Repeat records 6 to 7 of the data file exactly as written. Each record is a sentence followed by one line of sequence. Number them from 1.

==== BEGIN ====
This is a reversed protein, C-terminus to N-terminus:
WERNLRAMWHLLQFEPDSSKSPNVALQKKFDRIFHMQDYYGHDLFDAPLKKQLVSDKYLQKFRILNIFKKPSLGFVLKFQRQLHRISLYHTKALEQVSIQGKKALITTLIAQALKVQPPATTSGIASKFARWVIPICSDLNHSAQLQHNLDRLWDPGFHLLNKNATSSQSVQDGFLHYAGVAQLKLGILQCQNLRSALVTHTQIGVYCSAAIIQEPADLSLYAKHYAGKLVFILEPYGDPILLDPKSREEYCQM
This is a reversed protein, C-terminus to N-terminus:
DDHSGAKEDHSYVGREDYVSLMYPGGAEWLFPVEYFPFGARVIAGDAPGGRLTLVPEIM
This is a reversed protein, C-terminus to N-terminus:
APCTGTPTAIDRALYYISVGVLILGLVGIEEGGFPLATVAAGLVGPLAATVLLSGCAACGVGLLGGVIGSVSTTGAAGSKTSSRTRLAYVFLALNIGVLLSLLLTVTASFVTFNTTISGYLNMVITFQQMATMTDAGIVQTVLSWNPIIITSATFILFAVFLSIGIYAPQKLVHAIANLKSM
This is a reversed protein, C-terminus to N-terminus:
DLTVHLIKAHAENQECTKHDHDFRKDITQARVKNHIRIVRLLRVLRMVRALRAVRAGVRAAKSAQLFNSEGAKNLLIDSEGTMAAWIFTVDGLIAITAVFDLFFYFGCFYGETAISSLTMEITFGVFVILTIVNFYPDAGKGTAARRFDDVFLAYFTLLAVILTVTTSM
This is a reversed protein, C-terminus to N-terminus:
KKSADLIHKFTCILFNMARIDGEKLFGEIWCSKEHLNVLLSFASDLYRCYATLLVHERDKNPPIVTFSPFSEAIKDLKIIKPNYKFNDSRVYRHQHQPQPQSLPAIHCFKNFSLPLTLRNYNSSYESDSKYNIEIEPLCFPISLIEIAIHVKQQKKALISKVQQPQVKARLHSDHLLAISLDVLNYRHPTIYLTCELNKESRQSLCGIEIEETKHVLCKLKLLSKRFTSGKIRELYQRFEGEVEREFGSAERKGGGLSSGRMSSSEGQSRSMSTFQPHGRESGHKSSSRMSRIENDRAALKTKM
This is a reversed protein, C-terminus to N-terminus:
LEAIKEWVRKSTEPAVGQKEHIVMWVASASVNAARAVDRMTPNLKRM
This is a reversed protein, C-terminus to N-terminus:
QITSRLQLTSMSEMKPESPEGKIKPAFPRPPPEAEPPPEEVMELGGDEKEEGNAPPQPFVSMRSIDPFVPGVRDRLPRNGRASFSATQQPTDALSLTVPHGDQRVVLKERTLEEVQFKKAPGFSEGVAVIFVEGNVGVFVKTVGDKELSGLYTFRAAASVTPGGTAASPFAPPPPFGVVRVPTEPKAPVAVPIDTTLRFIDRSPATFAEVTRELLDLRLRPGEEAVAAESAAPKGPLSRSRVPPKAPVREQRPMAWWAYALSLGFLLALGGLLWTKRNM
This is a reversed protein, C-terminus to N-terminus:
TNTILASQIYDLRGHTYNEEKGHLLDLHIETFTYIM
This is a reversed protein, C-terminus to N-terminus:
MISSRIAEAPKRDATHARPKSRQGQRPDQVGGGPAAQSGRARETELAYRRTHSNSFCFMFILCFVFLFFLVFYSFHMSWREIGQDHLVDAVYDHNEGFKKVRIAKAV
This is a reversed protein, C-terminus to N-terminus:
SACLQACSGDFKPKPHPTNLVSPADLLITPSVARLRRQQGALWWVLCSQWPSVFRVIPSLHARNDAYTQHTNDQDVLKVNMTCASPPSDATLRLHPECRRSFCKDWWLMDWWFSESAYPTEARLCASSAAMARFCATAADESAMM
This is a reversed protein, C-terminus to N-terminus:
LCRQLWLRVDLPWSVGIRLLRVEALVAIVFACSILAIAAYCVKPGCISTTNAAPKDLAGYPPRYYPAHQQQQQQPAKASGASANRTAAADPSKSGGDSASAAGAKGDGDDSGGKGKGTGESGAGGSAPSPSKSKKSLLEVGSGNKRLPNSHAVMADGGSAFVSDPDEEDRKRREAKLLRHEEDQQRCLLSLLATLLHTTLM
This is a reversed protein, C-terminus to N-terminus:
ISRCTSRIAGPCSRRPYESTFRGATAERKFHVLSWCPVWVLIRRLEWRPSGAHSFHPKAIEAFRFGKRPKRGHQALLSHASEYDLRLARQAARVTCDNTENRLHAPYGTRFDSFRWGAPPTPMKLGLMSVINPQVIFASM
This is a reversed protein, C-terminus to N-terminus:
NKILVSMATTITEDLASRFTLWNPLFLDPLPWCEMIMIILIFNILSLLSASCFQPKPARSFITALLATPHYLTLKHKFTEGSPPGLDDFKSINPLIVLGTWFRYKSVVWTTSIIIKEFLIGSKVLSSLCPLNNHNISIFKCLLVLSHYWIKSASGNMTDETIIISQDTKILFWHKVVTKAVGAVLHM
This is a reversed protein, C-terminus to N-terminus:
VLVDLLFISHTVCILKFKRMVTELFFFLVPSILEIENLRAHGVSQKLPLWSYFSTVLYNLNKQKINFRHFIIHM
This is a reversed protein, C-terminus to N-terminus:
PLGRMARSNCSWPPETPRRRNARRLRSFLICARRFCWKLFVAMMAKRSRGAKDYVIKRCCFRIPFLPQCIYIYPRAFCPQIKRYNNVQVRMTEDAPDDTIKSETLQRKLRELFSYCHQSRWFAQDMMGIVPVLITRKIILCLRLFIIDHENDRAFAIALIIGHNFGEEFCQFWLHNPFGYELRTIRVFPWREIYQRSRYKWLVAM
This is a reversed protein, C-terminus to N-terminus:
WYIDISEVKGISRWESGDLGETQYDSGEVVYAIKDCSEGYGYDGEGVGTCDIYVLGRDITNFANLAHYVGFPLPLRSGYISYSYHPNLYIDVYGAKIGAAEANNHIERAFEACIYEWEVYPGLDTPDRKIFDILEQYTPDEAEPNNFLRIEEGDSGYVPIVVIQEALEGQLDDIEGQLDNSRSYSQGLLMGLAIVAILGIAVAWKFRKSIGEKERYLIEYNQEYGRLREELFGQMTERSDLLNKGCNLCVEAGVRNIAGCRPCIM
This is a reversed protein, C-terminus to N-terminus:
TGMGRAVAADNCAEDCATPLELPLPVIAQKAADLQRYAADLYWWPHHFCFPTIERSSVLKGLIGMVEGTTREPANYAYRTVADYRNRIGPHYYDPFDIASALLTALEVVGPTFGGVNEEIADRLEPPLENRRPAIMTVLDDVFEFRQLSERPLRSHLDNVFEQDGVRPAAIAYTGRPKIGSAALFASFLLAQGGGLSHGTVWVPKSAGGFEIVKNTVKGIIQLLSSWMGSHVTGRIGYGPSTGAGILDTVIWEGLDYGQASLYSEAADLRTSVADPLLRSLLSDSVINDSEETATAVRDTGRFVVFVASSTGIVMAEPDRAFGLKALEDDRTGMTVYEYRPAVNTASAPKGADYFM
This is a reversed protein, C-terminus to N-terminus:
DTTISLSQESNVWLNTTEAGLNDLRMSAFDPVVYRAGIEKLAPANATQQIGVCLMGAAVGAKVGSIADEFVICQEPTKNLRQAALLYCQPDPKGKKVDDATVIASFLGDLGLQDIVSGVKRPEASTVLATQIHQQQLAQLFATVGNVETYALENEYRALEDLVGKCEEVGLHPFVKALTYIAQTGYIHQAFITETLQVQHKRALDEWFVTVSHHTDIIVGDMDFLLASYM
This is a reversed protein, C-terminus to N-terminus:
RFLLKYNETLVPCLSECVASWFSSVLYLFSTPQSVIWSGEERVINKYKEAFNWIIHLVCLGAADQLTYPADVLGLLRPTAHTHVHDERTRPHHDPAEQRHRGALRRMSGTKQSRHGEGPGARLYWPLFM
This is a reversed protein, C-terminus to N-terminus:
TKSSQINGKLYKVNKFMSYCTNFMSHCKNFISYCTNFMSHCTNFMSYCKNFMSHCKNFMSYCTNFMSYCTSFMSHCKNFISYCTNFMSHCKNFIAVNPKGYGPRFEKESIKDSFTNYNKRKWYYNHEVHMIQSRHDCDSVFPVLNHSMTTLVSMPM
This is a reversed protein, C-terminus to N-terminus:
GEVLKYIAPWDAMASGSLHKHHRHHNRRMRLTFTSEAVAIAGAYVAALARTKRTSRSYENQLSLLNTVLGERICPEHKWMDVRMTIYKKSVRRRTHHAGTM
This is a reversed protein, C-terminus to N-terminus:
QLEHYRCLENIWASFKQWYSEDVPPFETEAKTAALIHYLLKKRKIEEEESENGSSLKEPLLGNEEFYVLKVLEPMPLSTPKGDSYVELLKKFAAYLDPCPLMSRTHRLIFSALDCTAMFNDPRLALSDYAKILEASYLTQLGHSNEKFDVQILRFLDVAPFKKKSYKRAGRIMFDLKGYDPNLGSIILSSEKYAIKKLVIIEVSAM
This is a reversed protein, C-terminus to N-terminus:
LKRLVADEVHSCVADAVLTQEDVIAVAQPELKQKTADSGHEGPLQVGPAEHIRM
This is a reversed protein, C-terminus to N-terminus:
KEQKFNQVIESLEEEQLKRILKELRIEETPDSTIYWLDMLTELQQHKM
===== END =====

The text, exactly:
This is a reversed protein, C-terminus to N-terminus:
LEAIKEWVRKSTEPAVGQKEHIVMWVASASVNAARAVDRMTPNLKRM
This is a reversed protein, C-terminus to N-terminus:
QITSRLQLTSMSEMKPESPEGKIKPAFPRPPPEAEPPPEEVMELGGDEKEEGNAPPQPFVSMRSIDPFVPGVRDRLPRNGRASFSATQQPTDALSLTVPHGDQRVVLKERTLEEVQFKKAPGFSEGVAVIFVEGNVGVFVKTVGDKELSGLYTFRAAASVTPGGTAASPFAPPPPFGVVRVPTEPKAPVAVPIDTTLRFIDRSPATFAEVTRELLDLRLRPGEEAVAAESAAPKGPLSRSRVPPKAPVREQRPMAWWAYALSLGFLLALGGLLWTKRNM